Pros: Finally a pair Apple-brand buds delivering better sound than the original iPod earphones. A perfect visual match for the iPod.
Cons: Other brands offer better sound and usability – even at the same price. And Apple doesn’t make these things feel good in your ears, amazingly.
They Sounded Like a Good Idea
People may be very similar to one another genetically, but where ears are concerned, there are important differences—from the shapes of those ears to the highs and lows they can perceive. So what works for one listener won’t necessarily work for another.
But no matter whose ears they were in, Apple’s original iPod earphones never delivered all of a recording’s original sound, as precious bits leaked away between the dangling phones and the user’s inner ears. That’s why – back in the iPod’s early days – we picked Sony’s MDR-EX70 in-ear ‘buds’ to be a superior alternative. We’ve subsequently reviewed other products, including more from Etymotics, Shure, and Sony E888. Now Apple has started to sell their own brand of in-ear buds with the twin goals of reducing outside sound and enhancing users’ in-ear comfort.
A Crowded Field
Apple’s “iBuds” have to match or beat the sound and value-for-money of Sony’s, Shure’s and Etymotics’ output; these are established benchmarks for in-ear phones. They also have to compare against the original ‘dangling’ Apple iPod phones, and over-the-head ‘cans’ and any other audible accessories.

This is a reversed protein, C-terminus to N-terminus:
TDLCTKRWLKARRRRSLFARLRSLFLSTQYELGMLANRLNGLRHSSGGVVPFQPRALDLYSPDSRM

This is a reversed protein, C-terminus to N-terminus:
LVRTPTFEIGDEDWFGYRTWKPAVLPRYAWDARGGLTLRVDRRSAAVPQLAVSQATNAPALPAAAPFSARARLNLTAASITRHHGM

Although Apple’s newest headphones beat the original Apple phones for sealing in the sound and cutting out distracting ambient noise, they unfortunately don’t quite match the state-of-grace of others. For some reason, the Apple buds seem to have been designed to slip out of your ears. Instead of nestling firmly in your ear canal, the matte-finish slippery silicone interchangeable earpiece-inserts slope so that they gradually slide out, contrasting sharply with Sony’s EX70s (properly rounded in-ear plugs), the Shures (optional foam rubber sponges which mould exactly to the shape inside your own ears), and the Etymotics (well-shaped plugs which really grip your inner ear). Pop in Apple’s buds and you’ll quickly start to feel them slip out, whether you use the Small, Medium or Large interchangeable earpieces.
In the Box
The earphones themselves – like other in-ear buds – consist of the tiny driver units, with little magnet-and-diaphragm transducers to convert the cable-carried signals into audio, and three sets of alternative slip-on pliable sound-blocking ‘plugs’ which were apparently designed to fix the phones into your ears, sealing out external noise and holding the phones in place. Users are supposed to choose the size which suits their own ears best, producing a good comfortable grip inside the ears, and creating the best audio ‘seal.’
We tried all three sets of plugs, but each one tended to slide out, not gripping properly at first. The plugs did improve a little after being inserted and pulled out of our ears several times, gradually losing their factory-fresh sheen, and… well, building up a thin clinging coat of our own earwax. Oddly, although the largest size Sony EX70 plug-in-your-ear rubber seals worked best for us, the smallest of the three Apple-supplied plugs were the best of the funky bunch, probably because they sit in a different spot within the ears, and actually cram in deeper, and narrower, than other brands.